You’ve probably heard the phrase “data is the new oil” being used to describe the competitive advantage behind the world’s most valuable companies.

According to Gartner analyst Doug Laney comparing information to oil ignores the unique economic characteristics that makes it valuable in the first place.

“We talk about information as the new oil but when we look at the economic characteristics of oil versus information, information has some characteristics that make it potentially much more valuable than oil,” Laney said, speaking to media in between sessions at the Gartner Symposium on the Gold Coast last week.

For one, data is a non-rivalrous asset, meaning when you use it you can use it in multiple ways at the same time. It’s also a non-depleting asset — once you use it, it doesn’t disappear.

“Compare that to a drop of oil. If you use a drop of oil you can only use it one way, at one time and then it goes away,” Laney said.

“When you consume information it doesn’t go away and you can consume it multiple ways simultaneously.”

Comparing the economic qualities of a commodity like oil to an intangible asset like electronic information is a relatively new phenomenon.

Laney argues businesses should consider information an asset on the company balance sheet to exploit its unique economic characteristics. He even wrote a book about it.

“Most companies have a better inventory of their office furniture than their information assets,” Laney said.

“Infonomics is about internally recognising information as an asset, finding ways to manage it, measure it and monetise it — to generate economic benefits from it.”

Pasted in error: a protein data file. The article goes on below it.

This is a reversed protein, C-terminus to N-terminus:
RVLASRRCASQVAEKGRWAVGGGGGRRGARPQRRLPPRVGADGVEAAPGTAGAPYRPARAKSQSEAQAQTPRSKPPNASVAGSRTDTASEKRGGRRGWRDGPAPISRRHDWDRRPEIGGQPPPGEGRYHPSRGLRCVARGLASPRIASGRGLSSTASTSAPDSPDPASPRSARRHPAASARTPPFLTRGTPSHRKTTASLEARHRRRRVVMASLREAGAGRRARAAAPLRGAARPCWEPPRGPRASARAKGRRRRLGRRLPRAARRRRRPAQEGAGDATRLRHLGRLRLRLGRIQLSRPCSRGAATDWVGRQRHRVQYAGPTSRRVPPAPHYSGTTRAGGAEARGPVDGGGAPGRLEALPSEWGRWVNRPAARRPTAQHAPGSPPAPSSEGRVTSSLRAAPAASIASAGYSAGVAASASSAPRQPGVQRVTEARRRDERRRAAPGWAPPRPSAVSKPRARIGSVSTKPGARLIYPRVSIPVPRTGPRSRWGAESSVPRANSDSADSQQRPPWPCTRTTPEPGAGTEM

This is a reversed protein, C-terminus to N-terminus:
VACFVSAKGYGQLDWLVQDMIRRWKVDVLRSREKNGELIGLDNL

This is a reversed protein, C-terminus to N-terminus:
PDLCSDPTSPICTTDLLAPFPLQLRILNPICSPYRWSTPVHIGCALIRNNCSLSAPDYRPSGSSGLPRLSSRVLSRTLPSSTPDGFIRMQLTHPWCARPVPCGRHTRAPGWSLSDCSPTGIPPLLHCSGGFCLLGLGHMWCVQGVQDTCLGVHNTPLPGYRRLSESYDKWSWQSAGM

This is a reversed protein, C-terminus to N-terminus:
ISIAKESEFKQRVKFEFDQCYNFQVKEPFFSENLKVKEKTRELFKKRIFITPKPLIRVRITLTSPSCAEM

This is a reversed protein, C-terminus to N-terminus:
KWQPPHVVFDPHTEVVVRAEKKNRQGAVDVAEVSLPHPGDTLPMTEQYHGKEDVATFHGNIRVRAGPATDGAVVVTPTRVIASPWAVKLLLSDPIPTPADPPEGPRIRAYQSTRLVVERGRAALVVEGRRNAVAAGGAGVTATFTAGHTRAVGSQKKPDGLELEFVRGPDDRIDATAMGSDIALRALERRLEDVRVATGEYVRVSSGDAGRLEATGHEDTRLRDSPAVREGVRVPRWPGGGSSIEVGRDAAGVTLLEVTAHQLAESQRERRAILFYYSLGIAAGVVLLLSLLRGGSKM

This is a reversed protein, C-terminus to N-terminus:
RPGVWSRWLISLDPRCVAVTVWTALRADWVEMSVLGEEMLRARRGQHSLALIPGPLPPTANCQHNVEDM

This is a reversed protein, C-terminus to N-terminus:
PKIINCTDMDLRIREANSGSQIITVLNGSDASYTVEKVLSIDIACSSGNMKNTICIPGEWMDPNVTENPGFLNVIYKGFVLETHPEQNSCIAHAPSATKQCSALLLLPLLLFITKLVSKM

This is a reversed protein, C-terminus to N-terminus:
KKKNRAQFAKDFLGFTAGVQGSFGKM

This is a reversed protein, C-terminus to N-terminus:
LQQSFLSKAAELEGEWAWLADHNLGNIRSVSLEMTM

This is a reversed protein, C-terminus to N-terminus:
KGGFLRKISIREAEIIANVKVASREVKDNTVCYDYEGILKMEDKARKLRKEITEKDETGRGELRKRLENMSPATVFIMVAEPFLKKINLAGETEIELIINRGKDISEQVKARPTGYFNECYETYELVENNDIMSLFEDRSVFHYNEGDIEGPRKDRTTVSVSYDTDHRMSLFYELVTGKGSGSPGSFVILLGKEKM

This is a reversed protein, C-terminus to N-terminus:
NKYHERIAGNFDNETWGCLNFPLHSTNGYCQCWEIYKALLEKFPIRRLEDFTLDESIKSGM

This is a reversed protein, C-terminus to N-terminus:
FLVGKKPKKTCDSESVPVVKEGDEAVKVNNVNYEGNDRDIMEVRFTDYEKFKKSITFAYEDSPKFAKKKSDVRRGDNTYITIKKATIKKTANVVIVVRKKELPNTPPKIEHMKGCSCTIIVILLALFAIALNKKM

Although it isn’t recognised in traditional accounting standards “info savvy” organisations enjoy a market to book value that’s nearly two times higher than the market average, Laney said.

“Valuation experts and equity analysts are starting to pay attention to company’s data and analytics capabilities.”

As well as using data in an operational context to improve performance, there’s also a financial benefit that comes from the ability to monetise information assets, either through selling it directly for example via a marketplace like Data Republic, or exchanging information with partners in return for favourable terms and conditions.

According to Laney, info savvy organisations typically have a chief data officer, an enterprise data governance function and data scientists. But it’s also about leadership buying into the vision that data is inherently valuable.

“If organisations really want to become more information savvy, they should start to apply asset management principles and practices from other domains to the way they manage their information assets,” Laney said.

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